Thank god for the Australian press and in this case The Australian newspaper specifically. Here I am sitting at my desk after a nice Saturday morning bike ride with a chronic case of writer’s block. I have some vague idea that I want to talk about how badly the general public and even our industry professionals misunderstand banks, but I can’t seem to find the right introduction. And then, like a sign from heaven there it is…………a banking industry article with the following comment “Interest only loans also allow a borrower to access larger loans, which has helped drive property prices higher”.
In what universe a specialist banking journo could make such a comment is beyond me albeit the average punter probably believes the content. Think about it, the article is saying that if you are an interest only borrower you can get your hands on more debt. That’s simply not true and here’s why. Banks have policies for maximum loan terms and they test the capacity of the borrower to perform based on that term. Let’s say you take out a 25-year property investment loan and ask for 5 years interest only. That means you need to be able to demonstrate that you can repay the loan over 20 years, being the total term less the interest only period. You with me so far? The basic principal that applies is pretty simple. The longer the interest only period the higher the eventual P and I repayments. In other words, assuming a fixed income to service debt, the longer the interest only period, the less you can borrow because debt servicing commitments become higher. So now, thanks to one careless comment in the national newspaper, a whole host of punters are out there thinking interest only = bigger loans. Not helpful given the national debate over the role of banks.
The banking misinformation challenge came into stark relief this week when I attended a management rights industry forum and a subsequent industry breakfast. The discussion was centred around industry trends, lending guidelines, the treatment of profit and loss for sale standards and the ever-popular valuation and multiple debate. I was astounded by some of the comments at these gatherings relating to bank policy and valuations with a number of apparently widely held views simply being wrong. Where these things come from who knows but one thing is certain. The current commentary in the industry around the finance and valuation process is deeply flawed and we need to have a hard look at how this may be impacting the sale and settlement process. The reality is that every deal is assessed on its merits and every valuation is a unique document. If industry professionals and advisors are looking for a certainty based utopia be careful what you wish for. The beauty of current bank policy and valuation guidelines is that each transaction can be assessed and approached in a somewhat flexible manner. Relationship managers have an opportunity to present each application in a positive light and argue the point with their credit managers. Valuers, while instructed by the banks, have a reasonable degree of flexibility to interpret the market in the context of the specific contract they are reviewing and table a report that best reflects that asset.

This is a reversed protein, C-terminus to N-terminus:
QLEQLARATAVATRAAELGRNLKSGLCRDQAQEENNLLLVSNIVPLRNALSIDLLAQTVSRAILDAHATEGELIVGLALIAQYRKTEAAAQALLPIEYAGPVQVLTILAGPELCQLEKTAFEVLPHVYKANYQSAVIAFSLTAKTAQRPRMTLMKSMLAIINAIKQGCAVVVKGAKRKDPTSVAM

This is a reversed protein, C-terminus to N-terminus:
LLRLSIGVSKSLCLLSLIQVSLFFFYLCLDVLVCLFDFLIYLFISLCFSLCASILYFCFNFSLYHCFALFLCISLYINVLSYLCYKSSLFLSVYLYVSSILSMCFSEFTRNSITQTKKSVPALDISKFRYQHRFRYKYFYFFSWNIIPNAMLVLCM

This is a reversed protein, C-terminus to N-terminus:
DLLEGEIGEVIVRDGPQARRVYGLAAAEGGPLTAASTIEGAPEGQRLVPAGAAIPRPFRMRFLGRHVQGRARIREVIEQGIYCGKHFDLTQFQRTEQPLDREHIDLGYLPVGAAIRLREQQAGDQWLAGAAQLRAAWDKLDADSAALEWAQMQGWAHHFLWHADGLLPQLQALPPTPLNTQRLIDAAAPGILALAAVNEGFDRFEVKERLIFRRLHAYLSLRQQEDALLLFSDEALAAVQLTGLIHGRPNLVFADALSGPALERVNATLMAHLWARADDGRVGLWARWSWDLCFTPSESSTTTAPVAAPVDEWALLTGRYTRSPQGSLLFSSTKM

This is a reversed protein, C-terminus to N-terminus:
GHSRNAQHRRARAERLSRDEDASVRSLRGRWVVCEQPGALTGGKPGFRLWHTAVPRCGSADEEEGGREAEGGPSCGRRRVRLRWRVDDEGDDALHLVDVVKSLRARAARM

It strikes me that it is this lack of understanding of flexible bank and valuation policies that is causing some of the angst with industry professionals. A deal gets knocked back, a reason, accurate or not, is proffered and the inference is that the reason is bank policy. In all likelihood the decline is specific to the transaction or the borrower and may not be reflective of a broader bank policy at all. The trick is to ensure that parties to a transaction understand why a deal got declined and to be forthright and honest in that communication. Finance brokers, as intermediaries between the buyer and lender, have a particularly important role to play in the communication process and I think it’s our responsibility to ensure that all industry professionals have an appreciation of why banks take particular positions.
In our business we present each transaction on its merits. If the deal has a low chance of approval we either decline to take it to a bank or we workshop the opportunity with a trusted banking industry specialist. If specific weaknesses or risks are present we work to mitigate these in a manner that gives the transaction the best prospects of an approval. In instances where we believe an approval is in doubt we advise our clients of the reasons and work with them and their advisors to provide comfort to the lender. Does it always work? No, but having the flexibility to make the argument is key to ensuring that deals with merit get a fair hearing.
It’s the same with valuations. I hear industry professionals calling for certainty on treatment of leasebacks, of multiples and P and L standards and the like. Again, be careful. The present situation where a valuer can make an assessment based on the particular business being valued and take into account any peculiarities in the final report makes sense to me. As an example, let’s say the banks and valuers decided to have a hard and fast policy for the treatment of leasebacks. One leaseback or 100, same treatment. Termination on 30 days notice, termination on 2 years notice, same treatment. Review to market rent or lease provisions, same treatment. Holiday, permanent, short stay corporate, same treatment. You can see where this is going. We could potentially have a totally unworkable set of specific credit and valuation standards just for leasebacks. Surely better to stick with the flexibility we currently have to assess on the merits of the overall transaction.
I have worked in banking environments where credit policy and valuation methodology had absolute certainty and make no mistake, it’s not much fun!